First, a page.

The national head of Planned Parenthood both mourned with and rallied supporters in Colorado on Saturday before meeting quietly with workers credited for saving lives in last week's shooting at a clinic in Colorado Springs.

Cecile Richards, president of the Planned Parenthood Federation of America, read the names of the three people killed in the Nov. 27 shooting and thanked the Colorado Springs workers, who were seated in the front of the audience in a suburban Denver church.

"What happened in Colorado broke our hearts and steeled our spines," Richards told a crowd of about 400, most of them women wearing bright pink like herself.

It was one of many events planned by the organization across the country, including one in Washington, D.C., to honor the shooting victims and also speak out against threats and violence against the work it does.

Richards drew loud applause when she said it was time to end violence against women and the doctors and other health care workers who care for them.

"Enough is enough," she said.

The Colorado Springs clinic is still closed, but Richards praised the regional chapter of Planned Parenthood for reopening all of its other locations the day after the shooting and inspiring other chapters across the country. She also read messages of support from people offering to volunteer and work at the organization because they were so upset by the shooting and read a statement of support from President Obama, which noted that no woman or American should fear violence when seeking health care.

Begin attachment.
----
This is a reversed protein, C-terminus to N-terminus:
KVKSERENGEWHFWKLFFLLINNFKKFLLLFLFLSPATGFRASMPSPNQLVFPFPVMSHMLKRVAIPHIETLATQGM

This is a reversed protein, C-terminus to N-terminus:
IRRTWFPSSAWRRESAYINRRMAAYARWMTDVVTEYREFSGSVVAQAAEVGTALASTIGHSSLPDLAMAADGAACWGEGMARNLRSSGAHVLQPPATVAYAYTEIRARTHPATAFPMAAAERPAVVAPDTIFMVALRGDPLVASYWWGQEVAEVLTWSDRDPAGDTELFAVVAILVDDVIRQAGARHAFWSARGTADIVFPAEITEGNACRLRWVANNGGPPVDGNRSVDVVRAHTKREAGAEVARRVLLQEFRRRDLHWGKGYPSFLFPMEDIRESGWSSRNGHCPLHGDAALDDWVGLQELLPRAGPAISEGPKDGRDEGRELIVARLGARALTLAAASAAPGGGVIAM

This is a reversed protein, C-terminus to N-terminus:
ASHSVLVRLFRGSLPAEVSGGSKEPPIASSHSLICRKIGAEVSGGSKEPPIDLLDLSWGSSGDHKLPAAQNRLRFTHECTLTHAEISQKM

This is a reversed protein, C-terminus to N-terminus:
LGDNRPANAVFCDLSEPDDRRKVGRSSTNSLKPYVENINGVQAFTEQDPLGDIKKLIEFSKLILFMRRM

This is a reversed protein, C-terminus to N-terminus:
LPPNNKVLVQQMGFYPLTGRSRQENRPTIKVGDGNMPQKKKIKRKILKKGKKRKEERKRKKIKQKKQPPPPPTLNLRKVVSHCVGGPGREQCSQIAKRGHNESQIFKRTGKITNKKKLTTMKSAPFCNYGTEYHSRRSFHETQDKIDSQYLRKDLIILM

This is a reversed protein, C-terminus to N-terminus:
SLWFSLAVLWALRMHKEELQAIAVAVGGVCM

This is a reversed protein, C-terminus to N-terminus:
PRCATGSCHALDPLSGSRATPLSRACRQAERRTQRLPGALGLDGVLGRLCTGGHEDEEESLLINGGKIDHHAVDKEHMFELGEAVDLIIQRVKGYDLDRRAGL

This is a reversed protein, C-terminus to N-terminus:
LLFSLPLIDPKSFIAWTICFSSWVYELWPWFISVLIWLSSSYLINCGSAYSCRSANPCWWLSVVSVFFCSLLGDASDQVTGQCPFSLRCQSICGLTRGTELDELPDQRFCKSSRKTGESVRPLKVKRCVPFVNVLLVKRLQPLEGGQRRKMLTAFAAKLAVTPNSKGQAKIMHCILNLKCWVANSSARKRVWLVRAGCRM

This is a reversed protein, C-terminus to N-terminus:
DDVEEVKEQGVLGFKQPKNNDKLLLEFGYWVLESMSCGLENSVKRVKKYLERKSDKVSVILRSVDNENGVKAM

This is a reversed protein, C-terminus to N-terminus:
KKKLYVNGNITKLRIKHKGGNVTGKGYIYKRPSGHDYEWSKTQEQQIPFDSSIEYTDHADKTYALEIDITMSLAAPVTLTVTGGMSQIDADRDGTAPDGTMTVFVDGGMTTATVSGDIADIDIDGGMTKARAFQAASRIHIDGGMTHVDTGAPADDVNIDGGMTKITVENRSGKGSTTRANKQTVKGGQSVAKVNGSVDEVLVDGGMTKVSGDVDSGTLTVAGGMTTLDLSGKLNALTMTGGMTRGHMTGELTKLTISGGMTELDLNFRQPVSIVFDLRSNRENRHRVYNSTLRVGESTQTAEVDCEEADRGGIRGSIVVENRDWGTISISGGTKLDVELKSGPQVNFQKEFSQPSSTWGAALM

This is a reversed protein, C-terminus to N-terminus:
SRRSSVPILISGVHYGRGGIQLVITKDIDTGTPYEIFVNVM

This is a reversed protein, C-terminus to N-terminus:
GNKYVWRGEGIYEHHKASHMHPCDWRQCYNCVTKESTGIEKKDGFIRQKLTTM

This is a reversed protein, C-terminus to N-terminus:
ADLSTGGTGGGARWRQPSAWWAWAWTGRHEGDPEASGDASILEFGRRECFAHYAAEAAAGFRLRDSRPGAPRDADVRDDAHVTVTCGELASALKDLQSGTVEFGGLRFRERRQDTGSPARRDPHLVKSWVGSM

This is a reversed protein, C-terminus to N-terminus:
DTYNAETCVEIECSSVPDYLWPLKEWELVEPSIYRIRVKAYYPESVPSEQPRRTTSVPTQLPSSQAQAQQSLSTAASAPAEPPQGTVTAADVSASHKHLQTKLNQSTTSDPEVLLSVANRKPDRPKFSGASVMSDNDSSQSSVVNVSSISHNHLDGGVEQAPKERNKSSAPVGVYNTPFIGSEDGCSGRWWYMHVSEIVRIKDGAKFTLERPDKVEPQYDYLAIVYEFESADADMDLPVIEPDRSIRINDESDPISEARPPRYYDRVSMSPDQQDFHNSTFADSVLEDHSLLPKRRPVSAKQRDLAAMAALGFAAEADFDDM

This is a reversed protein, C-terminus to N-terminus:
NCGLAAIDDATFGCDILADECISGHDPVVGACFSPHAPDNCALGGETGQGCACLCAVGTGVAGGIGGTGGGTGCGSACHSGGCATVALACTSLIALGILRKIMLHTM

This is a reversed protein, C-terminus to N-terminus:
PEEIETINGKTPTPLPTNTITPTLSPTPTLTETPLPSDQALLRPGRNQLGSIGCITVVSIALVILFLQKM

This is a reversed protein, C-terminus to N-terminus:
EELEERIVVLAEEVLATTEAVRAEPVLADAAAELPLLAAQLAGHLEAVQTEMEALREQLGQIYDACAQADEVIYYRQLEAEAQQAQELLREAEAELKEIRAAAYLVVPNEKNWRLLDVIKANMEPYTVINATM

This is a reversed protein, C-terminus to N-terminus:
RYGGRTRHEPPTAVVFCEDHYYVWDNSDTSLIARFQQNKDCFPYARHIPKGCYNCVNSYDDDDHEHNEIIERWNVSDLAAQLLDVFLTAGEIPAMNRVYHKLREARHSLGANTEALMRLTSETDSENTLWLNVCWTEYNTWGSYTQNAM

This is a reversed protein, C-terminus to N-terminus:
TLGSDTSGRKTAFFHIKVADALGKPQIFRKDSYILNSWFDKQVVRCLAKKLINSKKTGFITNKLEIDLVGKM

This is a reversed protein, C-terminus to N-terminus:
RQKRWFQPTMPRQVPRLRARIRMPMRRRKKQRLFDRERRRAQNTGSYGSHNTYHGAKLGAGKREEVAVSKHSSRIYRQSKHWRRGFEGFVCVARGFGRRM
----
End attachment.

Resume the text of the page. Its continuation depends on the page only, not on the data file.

Before meeting privately with the Colorado Springs workers, Richards said she did not have a particular message for them other than just being there to support them.

"This is a just a moment that has rocked all of our worlds in a way that it's important for us to spend time together and to heal," she said.

Last week, Vicki Cowart, president of Planned Parenthood of the Rocky Mountains, said the receptionist at the Colorado Springs clinic heard shots being fired outside the building and warned those inside to get away from the entrance. Some spent the attack hiding inside the clinic but many details, including a timeline of the attack, have not been released by police.

What is known is that none of the clinic workers or patients were hurt.

Garrett Swasey, a University of Colorado Colorado Springs police officer, was shot after rushing to the campus to help. The other two victims — Ke'Arre Stewart, an Army veteran who served in Iraq, and Jennifer Markovsky, 36, a mother of two originally from Hawaii — were both accompanying friends to the clinic and it's not clear where they were when they were killed.

Cowart said Saturday that the clinic is still a crime scene, but she vowed to reopen it as soon as staffers are allowed back inside and repairs are made.

She also told the crowd that some anti-abortion protesters taunted staffers in Denver about the shooting when they went to work the following day.

"We will not accept this as normal," she said to applause.